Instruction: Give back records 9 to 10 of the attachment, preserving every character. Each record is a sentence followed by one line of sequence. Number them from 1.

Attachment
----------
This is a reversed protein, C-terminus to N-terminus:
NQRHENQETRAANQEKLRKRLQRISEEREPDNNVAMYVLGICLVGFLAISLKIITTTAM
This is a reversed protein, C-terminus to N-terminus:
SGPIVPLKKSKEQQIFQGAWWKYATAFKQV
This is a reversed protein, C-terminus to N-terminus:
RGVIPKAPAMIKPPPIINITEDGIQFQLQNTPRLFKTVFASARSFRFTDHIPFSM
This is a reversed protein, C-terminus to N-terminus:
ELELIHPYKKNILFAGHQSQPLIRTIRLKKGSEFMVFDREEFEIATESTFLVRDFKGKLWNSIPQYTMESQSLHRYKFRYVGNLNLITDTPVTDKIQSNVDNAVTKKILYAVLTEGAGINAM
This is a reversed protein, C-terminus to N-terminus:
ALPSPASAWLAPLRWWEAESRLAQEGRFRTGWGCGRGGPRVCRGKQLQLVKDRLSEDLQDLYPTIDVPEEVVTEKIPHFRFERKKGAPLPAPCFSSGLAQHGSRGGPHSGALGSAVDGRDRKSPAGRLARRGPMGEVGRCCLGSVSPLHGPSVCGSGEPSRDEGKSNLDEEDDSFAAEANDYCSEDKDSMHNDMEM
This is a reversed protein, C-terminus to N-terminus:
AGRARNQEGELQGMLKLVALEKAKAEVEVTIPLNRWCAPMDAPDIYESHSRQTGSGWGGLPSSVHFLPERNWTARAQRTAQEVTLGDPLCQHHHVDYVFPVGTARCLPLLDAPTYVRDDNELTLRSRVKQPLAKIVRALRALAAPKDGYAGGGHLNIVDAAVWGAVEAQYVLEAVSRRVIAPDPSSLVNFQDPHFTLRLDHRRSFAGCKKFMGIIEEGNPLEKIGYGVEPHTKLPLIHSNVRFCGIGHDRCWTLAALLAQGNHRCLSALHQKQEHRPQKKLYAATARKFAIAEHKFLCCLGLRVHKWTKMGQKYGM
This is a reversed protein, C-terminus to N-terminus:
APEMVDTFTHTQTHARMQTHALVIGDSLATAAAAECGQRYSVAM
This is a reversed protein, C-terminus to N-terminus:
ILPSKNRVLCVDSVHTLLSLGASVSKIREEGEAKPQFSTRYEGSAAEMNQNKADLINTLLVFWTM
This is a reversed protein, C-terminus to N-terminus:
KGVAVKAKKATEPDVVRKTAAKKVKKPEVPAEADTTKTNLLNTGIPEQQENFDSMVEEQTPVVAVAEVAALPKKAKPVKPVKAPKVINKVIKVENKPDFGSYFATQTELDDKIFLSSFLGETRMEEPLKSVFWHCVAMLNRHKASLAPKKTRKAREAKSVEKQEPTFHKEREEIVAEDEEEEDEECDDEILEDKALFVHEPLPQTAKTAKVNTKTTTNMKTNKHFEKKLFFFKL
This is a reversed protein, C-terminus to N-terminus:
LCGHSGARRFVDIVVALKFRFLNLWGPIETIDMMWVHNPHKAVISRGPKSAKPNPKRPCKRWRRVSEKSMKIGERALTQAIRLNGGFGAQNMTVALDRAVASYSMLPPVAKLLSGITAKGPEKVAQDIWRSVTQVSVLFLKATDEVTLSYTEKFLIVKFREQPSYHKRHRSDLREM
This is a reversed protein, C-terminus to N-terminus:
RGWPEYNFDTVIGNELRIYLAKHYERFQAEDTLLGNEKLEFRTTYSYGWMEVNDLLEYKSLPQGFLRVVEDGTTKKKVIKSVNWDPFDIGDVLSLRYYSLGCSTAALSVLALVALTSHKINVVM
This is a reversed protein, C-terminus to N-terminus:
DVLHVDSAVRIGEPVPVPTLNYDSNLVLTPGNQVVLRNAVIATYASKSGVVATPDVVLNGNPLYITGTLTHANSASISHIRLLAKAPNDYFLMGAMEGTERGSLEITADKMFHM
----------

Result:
This is a reversed protein, C-terminus to N-terminus:
KGVAVKAKKATEPDVVRKTAAKKVKKPEVPAEADTTKTNLLNTGIPEQQENFDSMVEEQTPVVAVAEVAALPKKAKPVKPVKAPKVINKVIKVENKPDFGSYFATQTELDDKIFLSSFLGETRMEEPLKSVFWHCVAMLNRHKASLAPKKTRKAREAKSVEKQEPTFHKEREEIVAEDEEEEDEECDDEILEDKALFVHEPLPQTAKTAKVNTKTTTNMKTNKHFEKKLFFFKL
This is a reversed protein, C-terminus to N-terminus:
LCGHSGARRFVDIVVALKFRFLNLWGPIETIDMMWVHNPHKAVISRGPKSAKPNPKRPCKRWRRVSEKSMKIGERALTQAIRLNGGFGAQNMTVALDRAVASYSMLPPVAKLLSGITAKGPEKVAQDIWRSVTQVSVLFLKATDEVTLSYTEKFLIVKFREQPSYHKRHRSDLREM